- Getty Images/MARWAN NAAMANI
The Doha meeting ended just as analysts were expecting: Basically nothing changed.
The Saudis reiterated that they wouldn’t freeze production unless others – read: Iran – did, too. Meanwhile, Iran wasn’t exactly keen to cut production now that it’s finally free of sanctions.
Still, although the short-term consequences ostensibly didn’t amount to much, the Doha meeting does reveal something about what kind of world oil producers will be operating in.
“No longer can authorities dismiss the fall in oil prices as an aberration, a shale-led blip that can be ridden out using their exceptionally strong balance sheets over the course of a few years. Doha confirms we are now in the new normal,” argued Citi Research’s Farouk Soussa in a recent note to clients.
“It is the longer-term significance of the inability of global producers to curtail supply that has further reaching consequences for [the Gulf Cooperation Council’s] economic policy,” he suggested.
Somewhat notably, over the weekend Saudi Arabia’s deputy crown prince, Mohammed bin Salman, announced a plan to transform the kingdom’s economy in an effort to reduce reliance on oil.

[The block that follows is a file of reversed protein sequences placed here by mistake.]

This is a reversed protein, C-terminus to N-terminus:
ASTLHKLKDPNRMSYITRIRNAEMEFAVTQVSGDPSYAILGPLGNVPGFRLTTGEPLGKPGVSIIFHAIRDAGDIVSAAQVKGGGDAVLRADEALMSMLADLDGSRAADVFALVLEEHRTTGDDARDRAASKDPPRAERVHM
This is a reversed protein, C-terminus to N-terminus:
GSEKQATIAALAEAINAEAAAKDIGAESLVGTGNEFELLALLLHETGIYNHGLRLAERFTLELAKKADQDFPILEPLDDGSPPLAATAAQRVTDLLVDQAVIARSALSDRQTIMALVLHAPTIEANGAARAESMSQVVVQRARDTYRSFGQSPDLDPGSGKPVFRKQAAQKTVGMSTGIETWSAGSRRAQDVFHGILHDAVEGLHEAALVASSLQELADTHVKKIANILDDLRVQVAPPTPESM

The plan includes developmental, economic, and social programs, the prince told Bloomberg.He also added that Saudi Aramco will be transformed from an oil company into “an energy and industrial conglomerate,” and reiterated the government’s promise to move forward with subsidy reforms, which officials have skirted around in the past because of their unpopularity.
“All indications are that the program aims to fundamentally overhaul Saudi’s economy and will address the structural challenges mentioned earlier,” Soussa wrote. “After Doha, Saudi can scarcely afford another damp squib.”
And it’s not just the Saudis. Soussa also noted that the regional governments of GCC countries have also responded to lower oil. For example, the UAE plans to introduce VAT in 2018.
In short, one could argue that it seems like oil producers are positioning themselves for a much-longer environment.
Interestingly, another Citi Research team, this one led by Edward L. Morse, also suggested that we were looking at a “new world order,” although they examined the situation through a more economic-theory lens.
As the team explained in their note:
This new world oil order is one where zero-sum politics have moved from producer vs. consumer relations to producer vs. producer and where the struggle involves who has the cheapest-to-produce oil. That’s actually how well-functioning markets should work and the big adjustment by producers nowadays involves finding ways to produce and to balance budgets at the same time. But that’s also an invitation to supply disruptions.
In short, just because Doha didn’t end with any sort of deal doesn’t mean its significance should be ignored.